By the window

A question

By the window, I look out blankly to a perched bird as I listen to the music, and a question returns to me: What do you think it is in music that moves you? A pianist posed the question to me recently, and it has returned to me more than once. Or rather, what leads these returns is an inaccuracy I’ve recognized in the response I gave; still, the question itself follows along too.

I said that words usually played a secondary role in my experience of music. (The pianist did not contend.) But what I meant to relegate as secondary, I repeat to myself, was conventional meaning of words. There is also a purely musical facet of language to consider, in song and in general, a facet I have felt more attuned to as of late, feel to be essential. It is alongside these feelings that the question has been returning.


I am slipping between these reflections and the music when a loud beeping enters through the window. I understand the source to be a vehicle in the parking lot just outside, though none of this is visible to me. The beeping grates through the music, out of tune. It recurs approximately once per second and has rotted my mood. Each pause is just long enough that the previous shriek seems final, yet it persists, gluing my thoughts into a seething mass interpolating a prelinguistic internal scowl and a more linguistic disbelief that any vehicular operation in this lot could take so long to execute.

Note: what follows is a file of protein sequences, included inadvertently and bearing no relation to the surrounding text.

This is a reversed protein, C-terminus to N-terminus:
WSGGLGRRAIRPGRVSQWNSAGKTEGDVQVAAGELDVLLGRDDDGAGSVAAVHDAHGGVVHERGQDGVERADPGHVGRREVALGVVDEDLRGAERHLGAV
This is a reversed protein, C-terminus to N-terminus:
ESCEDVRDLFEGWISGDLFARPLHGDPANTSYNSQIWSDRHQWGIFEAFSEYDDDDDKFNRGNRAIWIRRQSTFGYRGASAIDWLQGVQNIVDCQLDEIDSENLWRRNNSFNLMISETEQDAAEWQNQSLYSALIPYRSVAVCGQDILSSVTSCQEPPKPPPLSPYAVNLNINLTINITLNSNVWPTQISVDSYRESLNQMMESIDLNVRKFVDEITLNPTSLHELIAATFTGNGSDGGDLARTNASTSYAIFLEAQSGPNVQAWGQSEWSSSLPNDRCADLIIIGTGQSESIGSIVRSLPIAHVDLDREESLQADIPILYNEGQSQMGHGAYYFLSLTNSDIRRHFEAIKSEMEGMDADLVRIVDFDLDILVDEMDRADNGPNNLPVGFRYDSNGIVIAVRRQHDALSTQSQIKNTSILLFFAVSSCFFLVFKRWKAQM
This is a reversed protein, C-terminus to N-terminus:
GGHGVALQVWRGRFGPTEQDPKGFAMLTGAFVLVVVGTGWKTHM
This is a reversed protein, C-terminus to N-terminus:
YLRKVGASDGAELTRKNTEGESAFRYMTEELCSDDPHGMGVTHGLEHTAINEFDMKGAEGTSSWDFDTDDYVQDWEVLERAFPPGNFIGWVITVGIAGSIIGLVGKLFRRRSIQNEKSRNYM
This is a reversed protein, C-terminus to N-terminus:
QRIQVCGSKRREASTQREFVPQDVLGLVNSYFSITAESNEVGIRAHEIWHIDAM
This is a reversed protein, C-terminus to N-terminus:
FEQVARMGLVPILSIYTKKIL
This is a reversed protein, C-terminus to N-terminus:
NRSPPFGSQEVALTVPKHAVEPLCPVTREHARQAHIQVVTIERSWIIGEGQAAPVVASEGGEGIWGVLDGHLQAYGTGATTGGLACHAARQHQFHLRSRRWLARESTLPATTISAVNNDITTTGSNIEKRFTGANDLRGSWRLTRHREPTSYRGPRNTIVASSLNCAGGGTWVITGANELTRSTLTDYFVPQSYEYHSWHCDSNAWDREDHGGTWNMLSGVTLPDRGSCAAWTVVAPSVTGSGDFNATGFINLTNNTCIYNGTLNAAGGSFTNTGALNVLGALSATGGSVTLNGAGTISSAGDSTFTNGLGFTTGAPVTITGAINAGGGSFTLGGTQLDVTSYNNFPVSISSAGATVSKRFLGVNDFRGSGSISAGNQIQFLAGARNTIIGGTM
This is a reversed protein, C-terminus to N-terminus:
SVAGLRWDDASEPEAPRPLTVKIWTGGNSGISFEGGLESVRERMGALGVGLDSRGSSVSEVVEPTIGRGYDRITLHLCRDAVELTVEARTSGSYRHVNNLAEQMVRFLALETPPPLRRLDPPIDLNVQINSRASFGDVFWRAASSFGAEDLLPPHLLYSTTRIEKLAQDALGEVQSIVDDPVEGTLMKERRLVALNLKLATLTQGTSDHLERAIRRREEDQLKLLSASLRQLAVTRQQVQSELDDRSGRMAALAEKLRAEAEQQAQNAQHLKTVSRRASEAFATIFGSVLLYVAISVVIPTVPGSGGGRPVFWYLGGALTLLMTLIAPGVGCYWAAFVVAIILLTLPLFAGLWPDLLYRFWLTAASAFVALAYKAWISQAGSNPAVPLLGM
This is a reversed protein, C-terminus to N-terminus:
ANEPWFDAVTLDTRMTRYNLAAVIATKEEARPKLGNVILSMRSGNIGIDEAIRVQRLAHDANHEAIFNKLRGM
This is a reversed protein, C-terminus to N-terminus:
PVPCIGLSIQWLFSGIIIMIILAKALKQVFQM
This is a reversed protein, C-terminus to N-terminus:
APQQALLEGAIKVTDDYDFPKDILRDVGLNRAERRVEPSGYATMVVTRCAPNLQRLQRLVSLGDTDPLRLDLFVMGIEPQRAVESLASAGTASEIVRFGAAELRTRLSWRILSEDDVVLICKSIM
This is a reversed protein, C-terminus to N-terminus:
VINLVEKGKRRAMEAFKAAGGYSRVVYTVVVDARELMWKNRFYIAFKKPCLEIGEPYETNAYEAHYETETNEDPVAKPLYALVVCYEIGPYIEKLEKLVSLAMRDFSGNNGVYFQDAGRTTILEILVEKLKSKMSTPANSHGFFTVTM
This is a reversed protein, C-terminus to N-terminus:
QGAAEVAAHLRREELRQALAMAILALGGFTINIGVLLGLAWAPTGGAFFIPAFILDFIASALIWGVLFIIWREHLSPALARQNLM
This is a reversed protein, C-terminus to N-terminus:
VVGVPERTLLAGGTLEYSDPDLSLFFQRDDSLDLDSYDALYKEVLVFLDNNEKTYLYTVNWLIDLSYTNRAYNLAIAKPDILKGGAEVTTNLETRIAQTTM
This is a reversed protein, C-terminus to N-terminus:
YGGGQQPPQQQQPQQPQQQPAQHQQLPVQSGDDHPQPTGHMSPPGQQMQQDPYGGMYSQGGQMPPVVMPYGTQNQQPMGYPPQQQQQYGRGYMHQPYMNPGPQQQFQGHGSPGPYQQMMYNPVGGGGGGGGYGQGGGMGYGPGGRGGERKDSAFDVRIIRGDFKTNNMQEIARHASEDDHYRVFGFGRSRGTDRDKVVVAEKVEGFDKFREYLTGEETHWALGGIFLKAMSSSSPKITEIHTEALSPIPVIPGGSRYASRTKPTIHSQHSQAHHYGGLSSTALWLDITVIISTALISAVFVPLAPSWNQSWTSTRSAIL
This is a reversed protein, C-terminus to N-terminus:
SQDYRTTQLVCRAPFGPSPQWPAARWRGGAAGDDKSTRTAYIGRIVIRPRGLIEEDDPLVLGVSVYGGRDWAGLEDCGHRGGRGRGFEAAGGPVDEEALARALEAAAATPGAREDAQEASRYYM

These thoughts disintegrate as a sensation pulses through me: the last beep unsettled me in a different way, I notice, evoked a different grimace; its ugly violence seemed flecked with musical potency. Possibly. The impression is indistinct, and while it may be the case that I am gradually making sense of the dissonance, momentary hallucination feels equally tenable. Unconsciously, I lean towards the window and bow my head a little, heightening my attention. The next beep is unenlightening, leaves me suspended, but I expect one more will do.

It does not arrive. The vehicle has relented; the music continues unbroken; the nature of their interference will not be resolved.

Further questions

I rejoin my previous train of thought: I hypothesize that I am more sensitive to musicality in languages I do not understand, where semantics have no chance to intervene. An analogy presents itself, between the character of a musical key or mode and distinctive demeanors that seem to surface in certain languages. I wonder about the language my parents grew up with, which I cannot speak and of which I understand only a fragment. I wonder whether, with less meaning in the way, something else filters in more easily, whether this might contribute, for example, to the funniness I experience in the language, which always feels irreducible and never translates.

My attention shifts back to the music. It is becoming more fragile, unwinding, softening, living, dying.